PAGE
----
June 2, 2016 - Museum Brandhorst - Schiff Ahoy
June 2, 2016

Museum Brandhorst

Albert Oehlen, Ohne Titel (Baum 6) [Untitled (Tree 6)], 2014.*

Schiff Ahoy
Contemporary Art from the Brandhorst Collection
June 9, 2016–April 23, 2017

Museum Brandhorst
Theresienstraße 35a
80333 Munich
Germany

T +49 89 238052286
F +49 89 238051304
presse@museum-brandhorst.de

www.museum-brandhorst.de
Facebook / Twitter / Instagram

Schiff Ahoy
Contemporary Art from the Brandhorst Collection
June 9, 2016–April 23, 2017

Museum Brandhorst
Theresienstraße 35a
80333 Munich
Germany

T +49 89 238052286
F +49 89 238051304
presse@museum-brandhorst.de

www.museum-brandhorst.de
Facebook / Twitter / Instagram

With about 150 works from the Brandhorst Collection, Schiff Ahoy focuses on the continued relevance that the art of the 1960s and 1970s holds for contemporary art production. During this period, artists such as Carl Andre, Joseph Beuys, James Lee Byars, Andre Cadere, Mario Merz, Ed Ruscha, Niele Toroni, Richard Tuttle, and Lawrence Weiner experimented with materials and production methods previously considered unworthy of art. They called into question the static and work-based character of modern art, vigorously addressed the role of the viewer, and engaged with alternative artistic formats and channels of distribution. These impulses continue to be provocative and fruitful today, revealing numerous points of connection between the collection’s holdings dating from 1958 to the present.

The works on display share an interest in activating historical and art-historical interconnections. The artwork which lends the exhibition its title, Schiff Ahoy—Tied to Apron Strings (1989) by Lawrence Weiner is a prime example. The 13-piece collage series is based on pages taken from the book Die Siegesfahrt der Bremen (1940). Written in a heroic and patriotic tone, the book chronicles the daily experiences of a captain. Shortly before the outbreak of World War II, Commodore Ahrens sailed Norddeutscher Lloyd’s high-speed steamer "Bremen" from the US to the ship’s National Socialist homeland, and thus into a fatal future, which ended with the emergence of a new world order in 1945. Returning to this book in the historically significant year of 1989, Weiner juxtaposes two vital turning points in the history of the 20th century, and dismantles the hegemonic efforts of ideological systems that, he implies, were "tied to apron strings."

The exhibition opens with Sitzgruppe Heimo (1996) by Franz West and Heimo Zobernig, which invites the visitors to take a seat on chairs designed by West. A "white cube"—representing the reduced form of the modern art space—is set up in front of chairs. Does it have anything to say, and if so, what? Is it an autonomous space or an object on a stage? If there’s a stage, then who’s the actor? These considerations set the tone for the works that visitors encounter at the museum’s entrance level. A connecting link between the works is the figure of the viewer. This becomes evident in classic minimalist artworks such as Carl Andre’s FeCuND (1986), or an untitled mirrored wall-work by Heimo Zobernig, which sets visitors squarely within the picture.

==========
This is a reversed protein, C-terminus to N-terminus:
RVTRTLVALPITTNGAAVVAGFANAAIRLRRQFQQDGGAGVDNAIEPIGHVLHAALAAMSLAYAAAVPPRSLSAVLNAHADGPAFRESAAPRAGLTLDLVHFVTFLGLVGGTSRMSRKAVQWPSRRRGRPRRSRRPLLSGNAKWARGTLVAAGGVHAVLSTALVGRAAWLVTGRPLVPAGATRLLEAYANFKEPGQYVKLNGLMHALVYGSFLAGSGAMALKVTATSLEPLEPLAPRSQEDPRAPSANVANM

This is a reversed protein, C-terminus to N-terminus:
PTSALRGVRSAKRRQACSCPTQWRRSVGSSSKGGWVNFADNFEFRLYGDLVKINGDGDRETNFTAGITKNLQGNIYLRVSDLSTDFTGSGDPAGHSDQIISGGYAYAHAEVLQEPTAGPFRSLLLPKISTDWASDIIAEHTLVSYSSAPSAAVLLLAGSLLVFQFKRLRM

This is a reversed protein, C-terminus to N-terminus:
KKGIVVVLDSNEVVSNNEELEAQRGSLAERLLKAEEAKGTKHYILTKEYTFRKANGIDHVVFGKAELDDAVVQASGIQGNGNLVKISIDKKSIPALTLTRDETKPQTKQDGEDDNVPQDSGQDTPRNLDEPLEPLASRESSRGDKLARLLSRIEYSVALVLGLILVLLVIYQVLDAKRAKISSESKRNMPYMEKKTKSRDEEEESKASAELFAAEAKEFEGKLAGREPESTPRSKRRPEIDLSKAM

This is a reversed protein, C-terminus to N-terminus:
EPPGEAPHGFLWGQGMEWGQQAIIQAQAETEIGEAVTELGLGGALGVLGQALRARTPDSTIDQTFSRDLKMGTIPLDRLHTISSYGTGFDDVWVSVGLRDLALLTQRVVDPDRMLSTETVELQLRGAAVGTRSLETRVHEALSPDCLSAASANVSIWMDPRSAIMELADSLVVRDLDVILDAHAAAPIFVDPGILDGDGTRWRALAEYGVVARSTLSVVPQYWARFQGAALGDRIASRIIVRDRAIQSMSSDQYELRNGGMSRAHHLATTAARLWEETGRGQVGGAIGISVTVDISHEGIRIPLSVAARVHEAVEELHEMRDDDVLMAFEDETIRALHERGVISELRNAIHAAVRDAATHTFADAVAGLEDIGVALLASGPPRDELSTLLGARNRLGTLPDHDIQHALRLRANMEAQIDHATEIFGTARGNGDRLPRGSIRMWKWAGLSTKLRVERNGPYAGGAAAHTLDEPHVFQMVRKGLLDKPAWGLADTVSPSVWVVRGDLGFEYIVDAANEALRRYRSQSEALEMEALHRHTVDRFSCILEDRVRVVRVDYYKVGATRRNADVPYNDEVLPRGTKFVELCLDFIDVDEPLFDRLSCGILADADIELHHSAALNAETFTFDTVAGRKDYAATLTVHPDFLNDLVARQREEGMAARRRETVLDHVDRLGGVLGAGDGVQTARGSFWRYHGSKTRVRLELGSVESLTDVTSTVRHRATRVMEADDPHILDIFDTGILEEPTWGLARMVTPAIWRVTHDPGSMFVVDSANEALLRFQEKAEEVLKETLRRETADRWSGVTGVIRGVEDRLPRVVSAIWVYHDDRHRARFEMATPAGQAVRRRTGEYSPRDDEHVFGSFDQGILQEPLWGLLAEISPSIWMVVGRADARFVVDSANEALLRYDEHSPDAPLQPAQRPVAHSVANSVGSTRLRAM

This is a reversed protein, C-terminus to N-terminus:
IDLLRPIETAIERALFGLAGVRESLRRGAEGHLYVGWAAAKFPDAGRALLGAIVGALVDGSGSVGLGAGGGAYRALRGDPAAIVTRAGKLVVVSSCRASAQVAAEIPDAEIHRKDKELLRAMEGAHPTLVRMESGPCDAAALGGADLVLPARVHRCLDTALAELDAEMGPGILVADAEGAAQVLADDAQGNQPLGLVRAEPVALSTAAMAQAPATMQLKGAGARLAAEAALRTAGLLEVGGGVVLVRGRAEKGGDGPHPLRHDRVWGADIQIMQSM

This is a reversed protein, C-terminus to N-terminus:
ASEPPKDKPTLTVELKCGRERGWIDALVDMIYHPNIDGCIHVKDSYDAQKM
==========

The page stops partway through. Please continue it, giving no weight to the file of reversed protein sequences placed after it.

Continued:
The rooms on the lower level explore the expanded range of artistic formats and distribution channels of art from the 1960s. Exemplary in this regard are Ed Ruscha’s early artist’s books, Twentysix Gasoline Stations (1963), and Some Los Angeles Apartments (1965), which are exhibited alongside the photographic series on which they are based. Ruscha took the photographs with the intention of publishing them in books—a decidedly democratic and unspectacular form for art—that could be purchased for a few dollars. Both Paul Chan’s printed and digital artist’s books from the last years, which hover between image and text, book and exhibition, and Martin Kippenberger’s Pop It Out (1994), a portfolio of 31 posters that friends of the artist designed for him, can be described as yet another contribution to the expansion of artistic formats. Seth Price’s pictures and objects based on the motif of the standard business envelope provide the conclusion to the rooms’ display. In the light of an increasing erosion of privacy via the inflationary circulation of information, the envelope motif takes on an emblematic significance: in an era where even the most intimate information is only a click away, the ultimate secrets are in the protective envelope. Thus, the envelopes become dystopian endpoints for the alternative modes of distribution celebrated by conceptual art—modes derived from a desire for broad accessibility.

In Schiff Ahoy, a special focus is placed on recent acquisitions of the past two years, most of which are presented to the public for the first time. With works by Kerstin Brätsch, Paul Chan, Jacqueline Humphries, Louise Lawler, Mark Leckey, Seth Price, Josh Smith, R.H. Quaytman, Kelley Walker, and Heimo Zobernig, Schiff Ahoy marks the expansion of the museum’s collection to include current artistic production. This emphasis will be continued in the coming year with solo exhibitions by Wade Guyton, Kerstin Brätsch and Seth Price, and occurs within the context of the museum’s own collection history, which has grown since the 1970s with the art of its time.

Curator: Patrizia Dander

The exhibition is supported by PIN. Freunde der Pinakothek der Moderne e.V. 

 

*Albert Oehlen, Ohne Titel (Baum 6) [Untitled (Tree 6)], 2014. Oil on dibond, 375 x 250 cm. Udo and Anette Brandhorst Collection. Photo: Haydar Koyupinar, Bayerische Staatsgemäldesammlungen, Munich. © Albert Oehlen.

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